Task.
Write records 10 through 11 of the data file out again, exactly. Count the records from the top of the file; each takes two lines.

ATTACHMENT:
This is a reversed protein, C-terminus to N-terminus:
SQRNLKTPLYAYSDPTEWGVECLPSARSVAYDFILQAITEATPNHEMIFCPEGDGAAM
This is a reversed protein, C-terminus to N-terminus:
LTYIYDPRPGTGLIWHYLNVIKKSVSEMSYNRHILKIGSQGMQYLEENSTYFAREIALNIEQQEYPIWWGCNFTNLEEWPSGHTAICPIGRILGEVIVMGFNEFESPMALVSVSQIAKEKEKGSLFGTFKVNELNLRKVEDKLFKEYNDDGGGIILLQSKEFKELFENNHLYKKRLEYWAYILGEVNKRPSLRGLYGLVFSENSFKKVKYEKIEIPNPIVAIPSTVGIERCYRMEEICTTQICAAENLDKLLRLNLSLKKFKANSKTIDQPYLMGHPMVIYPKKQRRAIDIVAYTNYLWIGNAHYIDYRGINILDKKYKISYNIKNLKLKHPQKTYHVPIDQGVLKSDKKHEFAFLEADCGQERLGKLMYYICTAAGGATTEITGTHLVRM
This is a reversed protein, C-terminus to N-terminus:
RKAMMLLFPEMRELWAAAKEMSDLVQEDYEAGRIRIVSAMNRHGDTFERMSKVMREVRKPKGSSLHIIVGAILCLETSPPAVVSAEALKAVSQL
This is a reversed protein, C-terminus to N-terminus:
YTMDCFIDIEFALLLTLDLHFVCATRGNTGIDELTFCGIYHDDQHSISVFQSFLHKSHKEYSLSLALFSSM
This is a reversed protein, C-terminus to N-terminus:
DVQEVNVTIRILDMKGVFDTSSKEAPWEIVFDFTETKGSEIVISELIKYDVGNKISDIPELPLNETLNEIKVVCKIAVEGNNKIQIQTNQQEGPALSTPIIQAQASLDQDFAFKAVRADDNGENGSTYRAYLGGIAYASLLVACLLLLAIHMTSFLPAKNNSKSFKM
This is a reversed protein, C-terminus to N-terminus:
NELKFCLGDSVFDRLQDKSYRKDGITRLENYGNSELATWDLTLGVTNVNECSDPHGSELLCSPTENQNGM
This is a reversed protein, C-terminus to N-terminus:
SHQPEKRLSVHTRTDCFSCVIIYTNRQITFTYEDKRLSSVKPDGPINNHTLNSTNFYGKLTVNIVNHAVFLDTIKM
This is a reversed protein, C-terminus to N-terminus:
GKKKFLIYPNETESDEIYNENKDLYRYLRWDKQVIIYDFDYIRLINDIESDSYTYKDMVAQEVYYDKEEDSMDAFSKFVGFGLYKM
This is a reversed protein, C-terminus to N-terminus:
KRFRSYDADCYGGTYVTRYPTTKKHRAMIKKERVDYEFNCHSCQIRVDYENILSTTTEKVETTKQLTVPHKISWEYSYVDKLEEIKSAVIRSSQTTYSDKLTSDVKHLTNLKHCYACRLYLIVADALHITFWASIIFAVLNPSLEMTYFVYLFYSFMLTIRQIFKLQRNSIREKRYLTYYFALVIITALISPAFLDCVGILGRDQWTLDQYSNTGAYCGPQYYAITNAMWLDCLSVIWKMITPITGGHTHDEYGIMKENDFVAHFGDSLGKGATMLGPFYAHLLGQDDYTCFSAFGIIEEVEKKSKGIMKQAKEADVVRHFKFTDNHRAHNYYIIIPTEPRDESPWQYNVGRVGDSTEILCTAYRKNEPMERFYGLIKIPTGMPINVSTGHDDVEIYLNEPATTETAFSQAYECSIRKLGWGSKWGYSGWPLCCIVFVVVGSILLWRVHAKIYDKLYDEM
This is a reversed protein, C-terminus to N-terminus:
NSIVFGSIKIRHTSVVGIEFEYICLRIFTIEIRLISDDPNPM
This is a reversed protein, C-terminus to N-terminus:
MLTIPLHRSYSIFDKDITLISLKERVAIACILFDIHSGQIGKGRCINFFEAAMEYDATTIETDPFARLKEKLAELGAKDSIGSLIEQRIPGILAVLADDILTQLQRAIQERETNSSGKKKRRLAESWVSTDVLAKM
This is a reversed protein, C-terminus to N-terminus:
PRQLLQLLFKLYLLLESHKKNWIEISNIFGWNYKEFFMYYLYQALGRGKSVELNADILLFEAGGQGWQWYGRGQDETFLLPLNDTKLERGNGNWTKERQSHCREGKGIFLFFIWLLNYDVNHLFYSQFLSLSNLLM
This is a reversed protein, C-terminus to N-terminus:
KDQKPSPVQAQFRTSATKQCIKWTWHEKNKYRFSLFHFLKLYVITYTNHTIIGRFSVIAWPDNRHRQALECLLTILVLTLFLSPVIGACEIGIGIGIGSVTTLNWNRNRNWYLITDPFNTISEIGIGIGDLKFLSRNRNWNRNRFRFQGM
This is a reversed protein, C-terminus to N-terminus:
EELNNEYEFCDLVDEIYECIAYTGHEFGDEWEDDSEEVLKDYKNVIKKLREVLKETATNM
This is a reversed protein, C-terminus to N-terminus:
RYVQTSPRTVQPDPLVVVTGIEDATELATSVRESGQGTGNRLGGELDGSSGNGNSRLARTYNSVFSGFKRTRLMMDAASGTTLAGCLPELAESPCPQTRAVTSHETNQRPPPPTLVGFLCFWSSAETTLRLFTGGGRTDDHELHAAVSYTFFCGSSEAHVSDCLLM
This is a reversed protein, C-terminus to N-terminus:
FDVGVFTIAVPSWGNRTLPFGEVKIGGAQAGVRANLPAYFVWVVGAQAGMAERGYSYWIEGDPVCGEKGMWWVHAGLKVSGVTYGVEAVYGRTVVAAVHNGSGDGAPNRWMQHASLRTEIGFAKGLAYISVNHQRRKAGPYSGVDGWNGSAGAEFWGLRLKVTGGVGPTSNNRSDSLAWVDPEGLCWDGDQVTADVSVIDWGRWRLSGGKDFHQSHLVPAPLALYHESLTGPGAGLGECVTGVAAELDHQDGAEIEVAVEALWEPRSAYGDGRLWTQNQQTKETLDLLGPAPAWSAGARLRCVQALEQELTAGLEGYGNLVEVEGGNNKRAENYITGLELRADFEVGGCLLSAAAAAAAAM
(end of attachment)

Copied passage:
This is a reversed protein, C-terminus to N-terminus:
NSIVFGSIKIRHTSVVGIEFEYICLRIFTIEIRLISDDPNPM
This is a reversed protein, C-terminus to N-terminus:
MLTIPLHRSYSIFDKDITLISLKERVAIACILFDIHSGQIGKGRCINFFEAAMEYDATTIETDPFARLKEKLAELGAKDSIGSLIEQRIPGILAVLADDILTQLQRAIQERETNSSGKKKRRLAESWVSTDVLAKM